For those who followed the region's politics in the mid-2010s, this question was often answered with one word: sectarianism. The supposedly eternal enmities between Sunni and Shiite branches of Islam gave an easy but lazy framework for outside analysts and a self-affirming lens for the sectarians with which they thought they could explain every conflict in the region.

As Iran did manage to mobilise tens of thousands of Shiite soldiers, from Afghans and Pakistanis to Iraqis, Syrians and even Nigerians, and to form them into a powerful multinational army that protected the nominally Shiite president of Syria, Bashar al-Assad, there did seem to be something to this analysis. Even Iran's staunch alliance with the Sunni Palestinian militant group Hamas was frayed when the latter supported the Syrian opposition against al-Assad and gave up its Damascus headquarters in the process.

But this framework was never satisfactory, and anyone who looked deeper into the history and ideology of Khomeini and Khamenei could see that their ambitions went much beyond leading a sectarian camp in the Muslim world. As a Grand Ayatollah, Khomeini was, of course, committed to the fundamentals of the Shiite branch of Islam, but his politics was one of internationalist Islamism with ambitions to reconfigure the global order.

Having been a Khomeinist revolutionary all his adult life, Khamenei has long been committed to this vision. It might seem out of place in today's world, but Khomeinist politics were forged in the heated years of the 1960s and 70s when a variety of revolutionary movements offered radical visions, and so Khomeini's strange Islamist version of global revolution was not entirely out of place.

But had Khomeini or Khamenei simply tried to throw everything at this vision, they wouldn't have lasted long as heads of state of a country of tens of millions—one with a strongly patriotic population. Shortly after 1979, it became clear that they had to compromise and take their time if they wanted to survive. This is where their strategic flexibility came in.

Khomeini decided early on that keeping the Islamic Republic in power came before any other religious ruling. Even ordinary rules of Islam could be broken to safeguard the republic. Using the same idea, the regime has no problem lying, killing, and torturing its opponents, even though these all violate the rules of Islam.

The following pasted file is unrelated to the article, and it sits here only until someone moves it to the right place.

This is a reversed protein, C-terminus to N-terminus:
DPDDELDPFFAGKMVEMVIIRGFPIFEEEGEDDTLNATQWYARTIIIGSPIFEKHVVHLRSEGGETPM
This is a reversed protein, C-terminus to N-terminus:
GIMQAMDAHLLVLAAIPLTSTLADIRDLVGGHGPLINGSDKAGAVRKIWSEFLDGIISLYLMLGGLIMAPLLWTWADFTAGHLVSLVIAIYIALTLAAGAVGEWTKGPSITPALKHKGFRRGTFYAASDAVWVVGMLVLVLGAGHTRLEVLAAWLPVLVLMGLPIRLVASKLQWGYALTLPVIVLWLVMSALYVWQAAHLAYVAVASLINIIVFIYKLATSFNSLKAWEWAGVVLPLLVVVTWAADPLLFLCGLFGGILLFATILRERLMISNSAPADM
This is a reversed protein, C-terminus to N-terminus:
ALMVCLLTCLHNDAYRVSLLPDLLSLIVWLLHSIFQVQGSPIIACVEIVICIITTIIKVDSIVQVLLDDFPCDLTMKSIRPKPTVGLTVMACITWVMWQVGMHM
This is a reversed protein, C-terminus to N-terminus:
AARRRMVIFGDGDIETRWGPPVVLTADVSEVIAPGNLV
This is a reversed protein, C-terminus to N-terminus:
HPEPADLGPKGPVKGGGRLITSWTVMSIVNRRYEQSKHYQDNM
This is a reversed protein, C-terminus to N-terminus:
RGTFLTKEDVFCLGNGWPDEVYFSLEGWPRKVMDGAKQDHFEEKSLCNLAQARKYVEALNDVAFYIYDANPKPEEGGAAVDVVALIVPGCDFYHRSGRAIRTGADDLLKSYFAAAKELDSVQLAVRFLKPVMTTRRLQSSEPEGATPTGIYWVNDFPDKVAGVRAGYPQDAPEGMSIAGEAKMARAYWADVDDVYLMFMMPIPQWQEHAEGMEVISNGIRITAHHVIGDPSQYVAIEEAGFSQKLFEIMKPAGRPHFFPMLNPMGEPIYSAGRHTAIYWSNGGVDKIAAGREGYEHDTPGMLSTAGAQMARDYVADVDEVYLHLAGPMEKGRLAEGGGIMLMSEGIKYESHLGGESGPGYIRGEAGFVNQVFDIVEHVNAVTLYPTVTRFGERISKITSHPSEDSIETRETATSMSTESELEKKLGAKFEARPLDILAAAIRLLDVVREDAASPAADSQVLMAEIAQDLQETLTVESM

Motorists drive their vehicles past a billboard depicting named Iranian ballistic missiles in service, with text in Persian reading "Israel is weaker than a spider's web" in central Tehran on April 15, 2024.

The destruction of Israel

One goal that has always been central to this vision is the destruction of Israel. This was also a goal with which a Shiite Iran could prove its revolutionary mettle against its Sunni-majority neighbours. The Islamic Republic had been born at an opportune moment for such a goal: In 1979, shortly after the Arab world's leading country, Egypt, made a historic turn in its orientation by signing the Camp David Accords with Israel and the United States.

When Egypt was subsequently expelled from the Arab League, Iran tried to inherit the mantle of anti-Zionism. Things got muddied during the 1980s when Israel's leading Arab opponent, Iraq's Saddam Hussein, fought an eight-year with Iran in which Israel covertly helped Iran. But in the same decade, another dynamism prepared the road for the coming Iranian-Israeli conflict: Israel invaded Lebanon in 1982 just when its southern Shiite population was being organised by IRGC's agents, soon founding Hezbollah, which has long become Israel's main bugbear on its northern borders.

Hezbollah initially wanted to export Iran's system of Wilayah al-Faqih (Guardianship of the Jurist) to Lebanon, but how could a system so closely tied to the Shiite clergy work in a multi-confessional country much of whose population was not only non-Shia but also non-Muslim?

Instead, it defined its identity around anti-Zionism and opposition to Israel, something that came to also mark most of its allies in the IRGC-led Axis of Resistance. Yes, many of these forces were Shiite and during the sectarianisation of the 2010s, they acted in gruesomely anti-Sunni ways in places such as Iraq and Syria. But their broader agenda remained centred around opposition to Israel. Put differently, all that has now remained of the Khomeinist global revolution is a mix of occasional opportunist sectarianism and persistent anti-Zionism.

Khamenei thus bides his time as he builds up the forces of the Axis. He knows that, at 85, he can't expect to see the supposedly final victory over Israel in his lifetime. He has predicted that Israel will be destroyed by 2040. Unless he is to live 110 years, Khamenei won't be alive then, so this is a comfortable prediction that he knows he won't live to see occur or not occur. Of course, a Khomeinist revolution wouldn't be complete just by destroying Israel. Ideals of this vision have long included the upturning of the political order in other countries of the region as well, hence Iran's support for militias in many countries.

Such a vision and its long-term nature define Khamenei's dual ambitions. He wishes to stay in power and keep his regime intact for as long as he is alive and to doggedly pursue its goals of destroying Israel and completing the Khomeinist revolution—and make sure it's pursued even after. Thus, he attacks Israel to ensure the mantle of wanting to destroy it is still in his hands, but he also makes sure he can avoid getting into a direct confrontation with it so as not to destroy his regime prematurely.